Review of Top Gear: The Ultimate Car Challenge Board Game
The hit BBC show Top Gear, which puts its humorous hosts into every car you can imagine, has developed a strong following since its revival debuted in 2002. Across its 25 new seasons thus far, it hasn’t been very heavily merchandised. But, it did get an official board game treatment in 2008 by now-defunct publisher Imagination Games. This trivia-driven challenge features hundreds of questions to evaluate who knows the most about Top Gear.
Having played Top Gear: The Ultimate Car Challenge Board Game with my fellow editors, I figured I’d share my experience with you, in case you’re interested in what the game is like and if it’s worth purchasing.
Review of Top Gear:
The Ultimate Car Challenge Board Game
Publisher: Imagination Games
Box Dimensions: 10.5″ x 10.5″ x 2.5″
# of Players: 2-4 gearheads
Ages: 8 and older
Category: trivia game
Play Time: 45-60 minutes
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How to Play
After deciding if two, three, or four people (or more, if you pair up like we did) will be playing Top Gear, deal each player an “Ultimate Car” card. The amounts of Coolness, Speed, and Handling listed on the card are the player’s required points to earn in each of the three categories to win the game.
Player tokens begin on the Start/Finish space and proceed clockwise around the board by rolling the die. Depending on the space landed on, the participant will have to answer trivia questions (usually multiple choice or true/false) to earn points, steal points from other players, add or deduct points by encountering random hazards, or be delayed on the Caravan Park space.
The first player to earn the needed points in each of the three categories and cross the finish line is the winner.
Top Gear board game includes
- Game board
- 12 “Ultimate Car” cards
- 4 player tokens
- 1 pad of score sheets
- 165 question cards
- 43 hazard cards
- 1 die
The graphic design of the Top Gear board game—from its box art to its card designs—is undeniably attention-grabbing. Its sleek layout, contrasting use of black vs. white, and even the font choices on the question cards make it a sleek title to pique prospective players’ interests.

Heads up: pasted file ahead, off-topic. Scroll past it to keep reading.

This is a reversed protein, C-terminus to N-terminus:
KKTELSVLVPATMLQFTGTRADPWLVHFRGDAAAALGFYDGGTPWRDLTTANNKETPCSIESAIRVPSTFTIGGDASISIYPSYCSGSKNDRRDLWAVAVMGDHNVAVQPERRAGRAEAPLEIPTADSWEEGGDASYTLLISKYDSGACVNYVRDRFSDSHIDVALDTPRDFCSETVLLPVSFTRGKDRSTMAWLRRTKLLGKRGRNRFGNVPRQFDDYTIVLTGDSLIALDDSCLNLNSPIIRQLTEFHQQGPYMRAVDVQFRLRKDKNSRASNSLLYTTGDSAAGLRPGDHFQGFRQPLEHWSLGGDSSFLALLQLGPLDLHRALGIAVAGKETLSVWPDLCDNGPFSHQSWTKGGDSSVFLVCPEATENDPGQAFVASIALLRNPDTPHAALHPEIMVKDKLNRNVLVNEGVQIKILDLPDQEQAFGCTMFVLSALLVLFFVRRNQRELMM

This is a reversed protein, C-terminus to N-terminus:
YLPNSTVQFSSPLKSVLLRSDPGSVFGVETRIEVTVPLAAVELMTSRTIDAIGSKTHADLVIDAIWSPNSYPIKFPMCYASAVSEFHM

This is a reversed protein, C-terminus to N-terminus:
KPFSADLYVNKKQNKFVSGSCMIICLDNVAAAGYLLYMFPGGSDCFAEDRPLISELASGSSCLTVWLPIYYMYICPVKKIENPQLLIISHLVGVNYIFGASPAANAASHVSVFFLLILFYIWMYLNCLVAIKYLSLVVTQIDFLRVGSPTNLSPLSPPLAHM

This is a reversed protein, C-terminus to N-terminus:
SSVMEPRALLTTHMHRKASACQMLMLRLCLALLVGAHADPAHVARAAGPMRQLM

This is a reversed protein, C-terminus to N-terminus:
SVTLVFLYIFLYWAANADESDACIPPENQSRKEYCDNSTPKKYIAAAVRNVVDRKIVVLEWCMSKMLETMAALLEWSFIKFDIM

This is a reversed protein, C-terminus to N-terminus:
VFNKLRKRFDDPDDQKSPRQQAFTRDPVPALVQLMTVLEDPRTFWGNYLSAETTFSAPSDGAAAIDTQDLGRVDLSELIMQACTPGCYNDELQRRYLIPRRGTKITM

The components are sufficient quality for the type of game it is (licensed trivia game), so you’re getting your money’s-worth for the price you’re paying. The cards aren’t too thick, so they shuffle and stack easily. You might run out of paper on the score pad, but you can photocopy more (dry-erase boards would’ve been better to include).
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Thoughts on Learning Experience
Learning to play Top Gear is easy. The directions are conveniently printed right on the divider insert to save space and help you avoid losing the instructions. A quick read-through of the types of spaces and scoring will get you ready to play in three minutes, tops. Top Gear is a standard roll-and-move trivia game, so learning to play the game isn’t the challenge—being able to answer the questions is.
Thoughts on Playing the Game
Our editorial staff at The News Wheel has written about the BBC’s Top Gear show, its controversies, changes, and “spin-off” as The Grant Tour—so of course we were excited to dive into the official Top Gear game. We acquired a used copy of the 2008 title and played it out at a staff lunch.
Unfortunately, even though some editors were familiar with the show, it wasn’t an engaging experience. For each question, the game creators provide options (multiple choice) for potential answers, but even still, players will be making wild guesses unless they remember minute information (which, admittedly, is what a trivia game should be).
Admittedly, I’m not the ideal person to be reviewing the Top Gear board game, since I have only seen a couple episodes of the show. One’s enjoyment of the board game adaptation of the BBC show depends heavily on how familiar they are with specific episodes. Dedicated fans of the show might enjoy putting their memory to the test, but even if you’re a die-hard fan, you’ll still need to find at least one other person who likes the show enough to play with you. For that reason, the game could strongly benefit from using more vehicle/industry trivia in the game to involve non-fans, rather than relying solely on TV show knowledge.
Correctly answering a question earns a person points in a particular category (Coolness, Speed, Handling), and a minimum number of points are needed in each category for a person to end the game as the winner. That’s a clever idea. Unlike Trivial Pursuit, though, there’s no way for a player to target going after a specific category on the board; they simply have to hope that the right category is on the question card that’s drawn.
Trivia games in general don’t age well, especially if they’re licensed cash-ins, so the Top Gear board game will serve best as a collector’s item on someone’s shelf.
Top Gear: The Ultimate Car Challenge Board Game is out of print but can be found online at retailers like Amazon and Ebay.
Aaron is unashamed to be a native Clevelander and the proud driver of a 1995 Saturn SC-2 (knock on wood). He gleefully utilizes his background in theater, literature, and communication to dramatically recite his own articles to nearby youth. Mr. Widmar happily resides in Dayton, Ohio with his magnificent wife, Vicki, but is often on the road with her exploring new destinations. Aaron has high aspirations for his writing career but often gets distracted pondering the profound nature of the human condition and forgets what he was writing… See more articles by Aaron.